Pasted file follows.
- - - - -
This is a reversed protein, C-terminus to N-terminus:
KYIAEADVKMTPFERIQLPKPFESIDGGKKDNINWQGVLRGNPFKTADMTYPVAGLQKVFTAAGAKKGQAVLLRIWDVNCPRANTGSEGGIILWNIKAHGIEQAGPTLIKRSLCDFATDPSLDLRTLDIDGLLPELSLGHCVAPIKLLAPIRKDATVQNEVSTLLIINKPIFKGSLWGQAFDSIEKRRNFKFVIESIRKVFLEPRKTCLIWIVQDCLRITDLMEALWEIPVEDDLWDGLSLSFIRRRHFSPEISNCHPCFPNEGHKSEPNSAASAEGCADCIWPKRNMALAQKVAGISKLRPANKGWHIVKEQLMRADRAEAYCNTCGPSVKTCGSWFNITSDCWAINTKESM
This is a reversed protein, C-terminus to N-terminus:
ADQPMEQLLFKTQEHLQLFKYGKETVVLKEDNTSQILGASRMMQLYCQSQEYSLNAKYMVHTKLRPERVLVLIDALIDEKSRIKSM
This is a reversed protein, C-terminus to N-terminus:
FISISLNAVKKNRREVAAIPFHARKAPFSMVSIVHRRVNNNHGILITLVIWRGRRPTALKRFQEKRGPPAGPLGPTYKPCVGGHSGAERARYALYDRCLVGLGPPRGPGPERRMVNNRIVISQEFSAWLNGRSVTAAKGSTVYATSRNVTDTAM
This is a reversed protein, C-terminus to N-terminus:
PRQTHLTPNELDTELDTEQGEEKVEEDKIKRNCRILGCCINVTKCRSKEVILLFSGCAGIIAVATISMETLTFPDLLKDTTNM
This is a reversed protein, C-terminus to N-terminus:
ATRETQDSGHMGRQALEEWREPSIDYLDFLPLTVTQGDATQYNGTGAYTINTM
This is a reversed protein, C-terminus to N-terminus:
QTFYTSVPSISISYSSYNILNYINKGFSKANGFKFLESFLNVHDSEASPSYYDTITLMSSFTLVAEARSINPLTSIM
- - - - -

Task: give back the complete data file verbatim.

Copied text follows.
This is a reversed protein, C-terminus to N-terminus:
KYIAEADVKMTPFERIQLPKPFESIDGGKKDNINWQGVLRGNPFKTADMTYPVAGLQKVFTAAGAKKGQAVLLRIWDVNCPRANTGSEGGIILWNIKAHGIEQAGPTLIKRSLCDFATDPSLDLRTLDIDGLLPELSLGHCVAPIKLLAPIRKDATVQNEVSTLLIINKPIFKGSLWGQAFDSIEKRRNFKFVIESIRKVFLEPRKTCLIWIVQDCLRITDLMEALWEIPVEDDLWDGLSLSFIRRRHFSPEISNCHPCFPNEGHKSEPNSAASAEGCADCIWPKRNMALAQKVAGISKLRPANKGWHIVKEQLMRADRAEAYCNTCGPSVKTCGSWFNITSDCWAINTKESM
This is a reversed protein, C-terminus to N-terminus:
ADQPMEQLLFKTQEHLQLFKYGKETVVLKEDNTSQILGASRMMQLYCQSQEYSLNAKYMVHTKLRPERVLVLIDALIDEKSRIKSM
This is a reversed protein, C-terminus to N-terminus:
FISISLNAVKKNRREVAAIPFHARKAPFSMVSIVHRRVNNNHGILITLVIWRGRRPTALKRFQEKRGPPAGPLGPTYKPCVGGHSGAERARYALYDRCLVGLGPPRGPGPERRMVNNRIVISQEFSAWLNGRSVTAAKGSTVYATSRNVTDTAM
This is a reversed protein, C-terminus to N-terminus:
PRQTHLTPNELDTELDTEQGEEKVEEDKIKRNCRILGCCINVTKCRSKEVILLFSGCAGIIAVATISMETLTFPDLLKDTTNM
This is a reversed protein, C-terminus to N-terminus:
ATRETQDSGHMGRQALEEWREPSIDYLDFLPLTVTQGDATQYNGTGAYTINTM
This is a reversed protein, C-terminus to N-terminus:
QTFYTSVPSISISYSSYNILNYINKGFSKANGFKFLESFLNVHDSEASPSYYDTITLMSSFTLVAEARSINPLTSIM